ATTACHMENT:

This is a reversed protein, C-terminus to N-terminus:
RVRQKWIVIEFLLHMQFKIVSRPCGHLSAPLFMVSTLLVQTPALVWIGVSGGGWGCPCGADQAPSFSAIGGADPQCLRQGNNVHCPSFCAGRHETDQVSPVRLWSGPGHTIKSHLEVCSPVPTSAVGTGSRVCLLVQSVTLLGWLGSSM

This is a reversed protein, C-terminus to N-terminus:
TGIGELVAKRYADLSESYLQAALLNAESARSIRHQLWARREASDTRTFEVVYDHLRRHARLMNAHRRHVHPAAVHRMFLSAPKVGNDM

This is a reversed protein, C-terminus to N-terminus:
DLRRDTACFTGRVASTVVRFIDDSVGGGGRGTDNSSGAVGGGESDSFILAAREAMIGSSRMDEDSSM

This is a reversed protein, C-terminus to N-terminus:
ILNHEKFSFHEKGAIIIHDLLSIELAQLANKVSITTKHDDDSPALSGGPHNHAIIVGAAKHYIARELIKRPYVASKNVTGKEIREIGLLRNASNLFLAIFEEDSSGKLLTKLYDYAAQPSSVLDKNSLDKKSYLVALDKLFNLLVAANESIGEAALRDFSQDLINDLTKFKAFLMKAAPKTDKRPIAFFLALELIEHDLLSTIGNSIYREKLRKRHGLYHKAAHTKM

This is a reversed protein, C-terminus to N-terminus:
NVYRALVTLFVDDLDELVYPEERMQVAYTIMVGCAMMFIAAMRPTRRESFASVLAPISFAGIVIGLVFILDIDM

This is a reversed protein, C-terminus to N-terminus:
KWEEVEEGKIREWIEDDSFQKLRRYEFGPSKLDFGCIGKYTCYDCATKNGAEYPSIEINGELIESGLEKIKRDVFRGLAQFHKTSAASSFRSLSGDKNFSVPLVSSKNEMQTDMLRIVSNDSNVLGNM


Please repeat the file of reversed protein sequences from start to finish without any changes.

This is a reversed protein, C-terminus to N-terminus:
RVRQKWIVIEFLLHMQFKIVSRPCGHLSAPLFMVSTLLVQTPALVWIGVSGGGWGCPCGADQAPSFSAIGGADPQCLRQGNNVHCPSFCAGRHETDQVSPVRLWSGPGHTIKSHLEVCSPVPTSAVGTGSRVCLLVQSVTLLGWLGSSM

This is a reversed protein, C-terminus to N-terminus:
TGIGELVAKRYADLSESYLQAALLNAESARSIRHQLWARREASDTRTFEVVYDHLRRHARLMNAHRRHVHPAAVHRMFLSAPKVGNDM

This is a reversed protein, C-terminus to N-terminus:
DLRRDTACFTGRVASTVVRFIDDSVGGGGRGTDNSSGAVGGGESDSFILAAREAMIGSSRMDEDSSM

This is a reversed protein, C-terminus to N-terminus:
ILNHEKFSFHEKGAIIIHDLLSIELAQLANKVSITTKHDDDSPALSGGPHNHAIIVGAAKHYIARELIKRPYVASKNVTGKEIREIGLLRNASNLFLAIFEEDSSGKLLTKLYDYAAQPSSVLDKNSLDKKSYLVALDKLFNLLVAANESIGEAALRDFSQDLINDLTKFKAFLMKAAPKTDKRPIAFFLALELIEHDLLSTIGNSIYREKLRKRHGLYHKAAHTKM

This is a reversed protein, C-terminus to N-terminus:
NVYRALVTLFVDDLDELVYPEERMQVAYTIMVGCAMMFIAAMRPTRRESFASVLAPISFAGIVIGLVFILDIDM

This is a reversed protein, C-terminus to N-terminus:
KWEEVEEGKIREWIEDDSFQKLRRYEFGPSKLDFGCIGKYTCYDCATKNGAEYPSIEINGELIESGLEKIKRDVFRGLAQFHKTSAASSFRSLSGDKNFSVPLVSSKNEMQTDMLRIVSNDSNVLGNM